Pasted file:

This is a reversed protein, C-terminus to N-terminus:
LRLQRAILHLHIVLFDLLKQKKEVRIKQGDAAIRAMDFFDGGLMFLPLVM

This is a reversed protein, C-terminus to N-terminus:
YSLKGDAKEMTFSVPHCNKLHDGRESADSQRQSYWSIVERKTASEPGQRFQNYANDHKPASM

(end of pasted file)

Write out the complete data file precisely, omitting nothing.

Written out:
This is a reversed protein, C-terminus to N-terminus:
LRLQRAILHLHIVLFDLLKQKKEVRIKQGDAAIRAMDFFDGGLMFLPLVM

This is a reversed protein, C-terminus to N-terminus:
YSLKGDAKEMTFSVPHCNKLHDGRESADSQRQSYWSIVERKTASEPGQRFQNYANDHKPASM